I found the book well written and over all easy to follow, however the prose was slightly heavy in places. The book details the underlying causes, the specific events in chronological order, the aftermath and rise of Napoleon, giving some context to Napoleon's reign, which as an ignorant Australian I had never quite understood.
There were two main things I found interesting. Firstly, the causes were largely economic, France was burdened with crippling debts and its people were suffering due to rising food prices. The leadership of the day was an absolute monarchy, seen to be isolated and out of touch with the travails of day to day common life. The country was experiencing a financial crisis due to protracted wars. This remained unresolved as the monarchy was beholden to the nobility and clergy, preventing any chance of effective resolution. In practical terms this would have meant tax reform, which the both the nobility and the church were opposed to. I just can't think of a modern parallel.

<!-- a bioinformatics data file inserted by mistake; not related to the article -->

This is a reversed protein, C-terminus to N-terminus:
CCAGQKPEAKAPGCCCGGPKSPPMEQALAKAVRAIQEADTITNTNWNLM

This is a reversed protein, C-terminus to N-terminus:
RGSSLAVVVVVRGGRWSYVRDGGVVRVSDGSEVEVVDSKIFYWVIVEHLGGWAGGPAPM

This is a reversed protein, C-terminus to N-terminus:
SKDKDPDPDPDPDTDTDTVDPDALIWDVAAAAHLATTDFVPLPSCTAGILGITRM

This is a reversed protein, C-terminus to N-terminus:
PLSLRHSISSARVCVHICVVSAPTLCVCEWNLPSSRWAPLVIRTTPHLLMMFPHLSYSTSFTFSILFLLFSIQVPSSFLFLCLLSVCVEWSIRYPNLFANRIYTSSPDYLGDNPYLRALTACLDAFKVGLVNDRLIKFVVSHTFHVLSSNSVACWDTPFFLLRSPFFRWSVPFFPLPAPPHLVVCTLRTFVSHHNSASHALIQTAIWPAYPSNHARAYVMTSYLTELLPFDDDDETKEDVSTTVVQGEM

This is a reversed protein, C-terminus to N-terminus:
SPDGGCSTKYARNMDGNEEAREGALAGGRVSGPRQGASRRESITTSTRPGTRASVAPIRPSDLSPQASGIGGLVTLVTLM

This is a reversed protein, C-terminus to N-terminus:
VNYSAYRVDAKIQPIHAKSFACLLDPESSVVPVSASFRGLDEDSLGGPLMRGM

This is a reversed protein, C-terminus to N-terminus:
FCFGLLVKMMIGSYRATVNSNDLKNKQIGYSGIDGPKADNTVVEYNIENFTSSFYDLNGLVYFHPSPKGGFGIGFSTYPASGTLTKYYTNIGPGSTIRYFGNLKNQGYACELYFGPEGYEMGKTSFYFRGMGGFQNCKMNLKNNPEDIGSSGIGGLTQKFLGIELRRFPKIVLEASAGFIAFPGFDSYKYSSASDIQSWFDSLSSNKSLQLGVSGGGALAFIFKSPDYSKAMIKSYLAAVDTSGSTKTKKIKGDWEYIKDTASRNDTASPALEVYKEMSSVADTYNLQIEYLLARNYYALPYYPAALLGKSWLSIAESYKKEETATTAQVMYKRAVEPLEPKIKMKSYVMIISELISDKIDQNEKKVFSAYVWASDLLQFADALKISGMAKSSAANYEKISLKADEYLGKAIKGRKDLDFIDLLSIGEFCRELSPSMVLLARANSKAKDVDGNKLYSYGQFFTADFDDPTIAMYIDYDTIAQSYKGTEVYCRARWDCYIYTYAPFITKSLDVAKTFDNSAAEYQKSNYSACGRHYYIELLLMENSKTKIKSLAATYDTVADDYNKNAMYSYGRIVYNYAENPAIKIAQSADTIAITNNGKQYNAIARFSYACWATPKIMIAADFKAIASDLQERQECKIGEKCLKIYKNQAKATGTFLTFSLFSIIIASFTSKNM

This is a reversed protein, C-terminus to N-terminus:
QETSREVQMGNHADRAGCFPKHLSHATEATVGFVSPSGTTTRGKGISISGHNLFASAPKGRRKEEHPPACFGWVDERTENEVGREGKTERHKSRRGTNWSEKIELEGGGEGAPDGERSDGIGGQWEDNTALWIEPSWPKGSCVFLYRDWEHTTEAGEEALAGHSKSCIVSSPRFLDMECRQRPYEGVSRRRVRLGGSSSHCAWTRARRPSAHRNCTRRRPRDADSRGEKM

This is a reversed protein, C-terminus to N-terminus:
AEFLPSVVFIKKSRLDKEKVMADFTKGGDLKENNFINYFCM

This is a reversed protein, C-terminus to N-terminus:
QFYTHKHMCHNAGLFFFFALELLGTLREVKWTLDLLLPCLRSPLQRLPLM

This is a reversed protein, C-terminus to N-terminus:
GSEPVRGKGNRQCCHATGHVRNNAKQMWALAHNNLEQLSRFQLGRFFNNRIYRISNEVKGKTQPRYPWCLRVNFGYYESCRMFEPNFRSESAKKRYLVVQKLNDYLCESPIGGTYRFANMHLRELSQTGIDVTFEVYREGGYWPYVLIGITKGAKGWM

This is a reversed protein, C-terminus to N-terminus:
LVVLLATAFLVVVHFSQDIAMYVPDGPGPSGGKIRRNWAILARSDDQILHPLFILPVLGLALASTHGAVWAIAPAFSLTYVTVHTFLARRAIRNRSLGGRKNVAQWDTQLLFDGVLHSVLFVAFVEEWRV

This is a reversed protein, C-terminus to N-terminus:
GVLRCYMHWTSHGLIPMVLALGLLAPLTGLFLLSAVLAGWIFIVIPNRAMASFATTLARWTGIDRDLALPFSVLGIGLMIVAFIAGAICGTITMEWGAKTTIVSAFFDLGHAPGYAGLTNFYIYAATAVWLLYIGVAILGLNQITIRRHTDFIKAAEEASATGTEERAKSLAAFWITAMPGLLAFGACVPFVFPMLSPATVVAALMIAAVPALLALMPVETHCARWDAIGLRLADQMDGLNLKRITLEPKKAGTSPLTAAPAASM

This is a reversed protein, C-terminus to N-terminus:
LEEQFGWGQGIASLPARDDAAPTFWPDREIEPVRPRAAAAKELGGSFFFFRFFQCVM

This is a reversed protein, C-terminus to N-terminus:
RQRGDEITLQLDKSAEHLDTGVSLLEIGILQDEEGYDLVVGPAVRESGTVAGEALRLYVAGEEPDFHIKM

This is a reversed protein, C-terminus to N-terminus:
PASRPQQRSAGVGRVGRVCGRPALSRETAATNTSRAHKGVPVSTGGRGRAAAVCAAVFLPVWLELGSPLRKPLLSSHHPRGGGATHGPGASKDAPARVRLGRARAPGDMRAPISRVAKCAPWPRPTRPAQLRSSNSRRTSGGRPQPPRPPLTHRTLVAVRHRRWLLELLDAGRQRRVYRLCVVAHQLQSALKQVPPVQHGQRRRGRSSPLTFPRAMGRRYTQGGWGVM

The second was its impact on the subsequent 200 years. It gave rise to the concept of the sovereignty of a nation of people, rather than a monarch. It is a reminder that the political structures we have today are still relatively new, and perhaps have not yet reached some optimal maximum. It also showed how the concepts from the Declaration of the Rights of Man and Citizen have found their way into places like the Universal Declaration of Human Rights and formed the basis for many of the liberal democracies we enjoy today.
I really enjoyed reading it, and at 150 pages is not too great a commitment.